Thornwell (1812-1862) Presbyterian clergyman and educator. Attended Andover Theol. Seminary & Harvard but withdrew because of their liberal views. He "returned to South Carolina in October 1834, repelled alike by the New England climate and mental attitude." After pastoring several churches he was later elected president of the College of South Carolina (1851). He left in 1855 to become professor of didactic and polemic theology at the Presbyterian Theological Seminary at Columbia, a position which he held until his death seven years later. He opposed the participation of the church in such secular affairs as the slavery controversy and temperance reform. "When the general assembly of 1861 adopted resolutions indorsing the Federal government he induced the Synod of South Carolina to indorse political secession and was a leading spirit in the organization of the Presbyterian Church in the Confederate States of America.... A political moderate before 1860, he championed the formation of the Southern Confederacy after the election of Lincoln. His article on 'The State of the Country' (Southern Presbyterian Review, January 1861) was published as a pamphlet and won wide acclaim as a cogent defense of the Southern point of view... His premature death, due to consumption, aggravated by overwork and the excitement of war, prevented the execution of a comprehensive treatise on theology which he contemplated preparing. Most of his addresses and sermons are preserved in "The Collected Writings of J. H. Thornwell (4 vols, 1871-73)"--Dict. Amer. Biography, XVIII:508.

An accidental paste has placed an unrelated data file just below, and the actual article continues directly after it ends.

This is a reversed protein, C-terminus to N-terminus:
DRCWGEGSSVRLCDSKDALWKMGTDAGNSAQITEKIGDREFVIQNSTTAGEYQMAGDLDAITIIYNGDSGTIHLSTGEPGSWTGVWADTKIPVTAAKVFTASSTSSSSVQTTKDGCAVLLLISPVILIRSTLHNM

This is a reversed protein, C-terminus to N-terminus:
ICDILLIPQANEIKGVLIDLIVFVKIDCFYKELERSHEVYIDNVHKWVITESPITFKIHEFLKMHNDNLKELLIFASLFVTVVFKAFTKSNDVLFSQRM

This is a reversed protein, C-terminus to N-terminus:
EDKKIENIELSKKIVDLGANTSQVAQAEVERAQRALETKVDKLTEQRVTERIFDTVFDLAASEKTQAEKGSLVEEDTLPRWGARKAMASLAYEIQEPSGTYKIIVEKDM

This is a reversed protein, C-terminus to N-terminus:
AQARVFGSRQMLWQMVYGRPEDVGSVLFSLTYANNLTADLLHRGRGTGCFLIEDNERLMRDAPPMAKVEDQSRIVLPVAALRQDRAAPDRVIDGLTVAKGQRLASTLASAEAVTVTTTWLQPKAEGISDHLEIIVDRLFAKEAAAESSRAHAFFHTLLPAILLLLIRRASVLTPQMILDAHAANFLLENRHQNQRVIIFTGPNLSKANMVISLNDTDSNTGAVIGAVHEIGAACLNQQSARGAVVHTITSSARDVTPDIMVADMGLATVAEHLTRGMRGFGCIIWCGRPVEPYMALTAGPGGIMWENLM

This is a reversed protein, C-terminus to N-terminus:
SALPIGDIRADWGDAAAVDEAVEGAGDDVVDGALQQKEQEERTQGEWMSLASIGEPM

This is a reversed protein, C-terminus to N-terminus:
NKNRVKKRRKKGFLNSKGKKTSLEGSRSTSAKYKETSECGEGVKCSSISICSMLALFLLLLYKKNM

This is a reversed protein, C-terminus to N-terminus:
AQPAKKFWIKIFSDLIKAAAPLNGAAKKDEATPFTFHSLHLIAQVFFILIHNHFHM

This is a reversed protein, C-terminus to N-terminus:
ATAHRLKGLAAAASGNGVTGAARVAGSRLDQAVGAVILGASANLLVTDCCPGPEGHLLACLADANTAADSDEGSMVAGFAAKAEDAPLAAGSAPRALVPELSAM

I offer the first two volumes of Thornwell's Collected Works. Vols. 3 & 4 were published two years later in 1873. 
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A Letter to the Editor of the Spirit of the Pilgrims.  To which are Added Remarks on a Recent Letter of Dr. Taylor in the Christian Spectator, TYLER, BENNET
20 TYLER, BENNET A Letter to the Editor of the Spirit of the Pilgrims. To which are Added Remarks on a Recent Letter of Dr. Taylor in the Christian Spectator
1833 Disbound pamphlet, side-stitched Good Pamphlet Octavo Portland, Maine 
New England Theology, Bennet Tyler's reply to Nathaniel W. Taylor, Portland, Maine, 1833

TYLER, BENNET. A Letter to the Editor of the Spirit of the Pilgrims. To which are Added Remarks on a Recent Letter of Dr. Taylor in the Christian Spectator. By Bennet Tyler, D.D. Pastor of the Second Congregational Church in Portland, Me. Portland: Printed by Merrill and Byram. 1833. Octavo. $50.00